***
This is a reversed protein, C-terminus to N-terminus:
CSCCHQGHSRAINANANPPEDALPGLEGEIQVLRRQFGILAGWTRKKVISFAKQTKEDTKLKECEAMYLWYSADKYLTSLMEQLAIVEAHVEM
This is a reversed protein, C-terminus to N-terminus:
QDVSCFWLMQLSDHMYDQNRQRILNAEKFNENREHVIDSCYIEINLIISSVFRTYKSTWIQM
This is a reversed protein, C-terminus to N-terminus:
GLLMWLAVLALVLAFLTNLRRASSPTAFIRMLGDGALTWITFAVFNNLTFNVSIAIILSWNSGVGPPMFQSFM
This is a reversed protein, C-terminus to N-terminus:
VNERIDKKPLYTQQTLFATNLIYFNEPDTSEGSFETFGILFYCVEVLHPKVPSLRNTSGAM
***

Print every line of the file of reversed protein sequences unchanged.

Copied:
This is a reversed protein, C-terminus to N-terminus:
CSCCHQGHSRAINANANPPEDALPGLEGEIQVLRRQFGILAGWTRKKVISFAKQTKEDTKLKECEAMYLWYSADKYLTSLMEQLAIVEAHVEM
This is a reversed protein, C-terminus to N-terminus:
QDVSCFWLMQLSDHMYDQNRQRILNAEKFNENREHVIDSCYIEINLIISSVFRTYKSTWIQM
This is a reversed protein, C-terminus to N-terminus:
GLLMWLAVLALVLAFLTNLRRASSPTAFIRMLGDGALTWITFAVFNNLTFNVSIAIILSWNSGVGPPMFQSFM
This is a reversed protein, C-terminus to N-terminus:
VNERIDKKPLYTQQTLFATNLIYFNEPDTSEGSFETFGILFYCVEVLHPKVPSLRNTSGAM